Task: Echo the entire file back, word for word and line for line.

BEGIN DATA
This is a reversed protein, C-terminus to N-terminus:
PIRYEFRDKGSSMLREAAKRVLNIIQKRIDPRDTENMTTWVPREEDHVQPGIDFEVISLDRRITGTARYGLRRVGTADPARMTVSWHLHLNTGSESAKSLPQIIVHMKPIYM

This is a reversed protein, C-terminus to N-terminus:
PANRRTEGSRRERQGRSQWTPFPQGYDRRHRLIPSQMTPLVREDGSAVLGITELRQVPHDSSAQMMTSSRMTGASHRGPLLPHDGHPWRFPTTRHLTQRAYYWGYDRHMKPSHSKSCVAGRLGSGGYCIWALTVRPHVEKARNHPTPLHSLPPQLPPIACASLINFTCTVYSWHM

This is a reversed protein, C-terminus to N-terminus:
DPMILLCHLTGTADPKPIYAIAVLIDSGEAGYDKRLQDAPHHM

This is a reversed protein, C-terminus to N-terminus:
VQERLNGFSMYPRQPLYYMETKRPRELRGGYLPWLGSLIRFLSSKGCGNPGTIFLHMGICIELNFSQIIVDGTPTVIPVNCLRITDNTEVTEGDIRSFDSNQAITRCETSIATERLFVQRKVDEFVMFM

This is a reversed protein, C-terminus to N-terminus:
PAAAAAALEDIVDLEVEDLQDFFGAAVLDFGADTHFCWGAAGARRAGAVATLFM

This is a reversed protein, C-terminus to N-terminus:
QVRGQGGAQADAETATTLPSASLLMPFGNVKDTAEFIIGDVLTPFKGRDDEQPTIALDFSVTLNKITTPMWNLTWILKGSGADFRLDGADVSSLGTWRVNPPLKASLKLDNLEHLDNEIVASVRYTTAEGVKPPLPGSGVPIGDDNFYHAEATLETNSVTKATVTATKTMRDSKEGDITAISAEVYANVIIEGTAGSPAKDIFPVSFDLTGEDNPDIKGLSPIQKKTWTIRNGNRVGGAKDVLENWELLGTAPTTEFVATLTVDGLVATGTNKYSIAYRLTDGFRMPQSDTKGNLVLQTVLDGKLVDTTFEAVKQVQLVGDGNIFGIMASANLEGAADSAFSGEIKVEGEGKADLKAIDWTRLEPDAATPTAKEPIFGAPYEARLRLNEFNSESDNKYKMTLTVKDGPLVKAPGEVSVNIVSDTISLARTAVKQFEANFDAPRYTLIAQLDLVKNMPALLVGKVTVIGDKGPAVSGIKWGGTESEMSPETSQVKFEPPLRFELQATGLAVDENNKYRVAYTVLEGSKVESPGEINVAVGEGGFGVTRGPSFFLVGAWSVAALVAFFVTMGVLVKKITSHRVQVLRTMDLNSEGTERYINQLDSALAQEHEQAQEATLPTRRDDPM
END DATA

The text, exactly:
This is a reversed protein, C-terminus to N-terminus:
PIRYEFRDKGSSMLREAAKRVLNIIQKRIDPRDTENMTTWVPREEDHVQPGIDFEVISLDRRITGTARYGLRRVGTADPARMTVSWHLHLNTGSESAKSLPQIIVHMKPIYM

This is a reversed protein, C-terminus to N-terminus:
PANRRTEGSRRERQGRSQWTPFPQGYDRRHRLIPSQMTPLVREDGSAVLGITELRQVPHDSSAQMMTSSRMTGASHRGPLLPHDGHPWRFPTTRHLTQRAYYWGYDRHMKPSHSKSCVAGRLGSGGYCIWALTVRPHVEKARNHPTPLHSLPPQLPPIACASLINFTCTVYSWHM

This is a reversed protein, C-terminus to N-terminus:
DPMILLCHLTGTADPKPIYAIAVLIDSGEAGYDKRLQDAPHHM

This is a reversed protein, C-terminus to N-terminus:
VQERLNGFSMYPRQPLYYMETKRPRELRGGYLPWLGSLIRFLSSKGCGNPGTIFLHMGICIELNFSQIIVDGTPTVIPVNCLRITDNTEVTEGDIRSFDSNQAITRCETSIATERLFVQRKVDEFVMFM

This is a reversed protein, C-terminus to N-terminus:
PAAAAAALEDIVDLEVEDLQDFFGAAVLDFGADTHFCWGAAGARRAGAVATLFM

This is a reversed protein, C-terminus to N-terminus:
QVRGQGGAQADAETATTLPSASLLMPFGNVKDTAEFIIGDVLTPFKGRDDEQPTIALDFSVTLNKITTPMWNLTWILKGSGADFRLDGADVSSLGTWRVNPPLKASLKLDNLEHLDNEIVASVRYTTAEGVKPPLPGSGVPIGDDNFYHAEATLETNSVTKATVTATKTMRDSKEGDITAISAEVYANVIIEGTAGSPAKDIFPVSFDLTGEDNPDIKGLSPIQKKTWTIRNGNRVGGAKDVLENWELLGTAPTTEFVATLTVDGLVATGTNKYSIAYRLTDGFRMPQSDTKGNLVLQTVLDGKLVDTTFEAVKQVQLVGDGNIFGIMASANLEGAADSAFSGEIKVEGEGKADLKAIDWTRLEPDAATPTAKEPIFGAPYEARLRLNEFNSESDNKYKMTLTVKDGPLVKAPGEVSVNIVSDTISLARTAVKQFEANFDAPRYTLIAQLDLVKNMPALLVGKVTVIGDKGPAVSGIKWGGTESEMSPETSQVKFEPPLRFELQATGLAVDENNKYRVAYTVLEGSKVESPGEINVAVGEGGFGVTRGPSFFLVGAWSVAALVAFFVTMGVLVKKITSHRVQVLRTMDLNSEGTERYINQLDSALAQEHEQAQEATLPTRRDDPM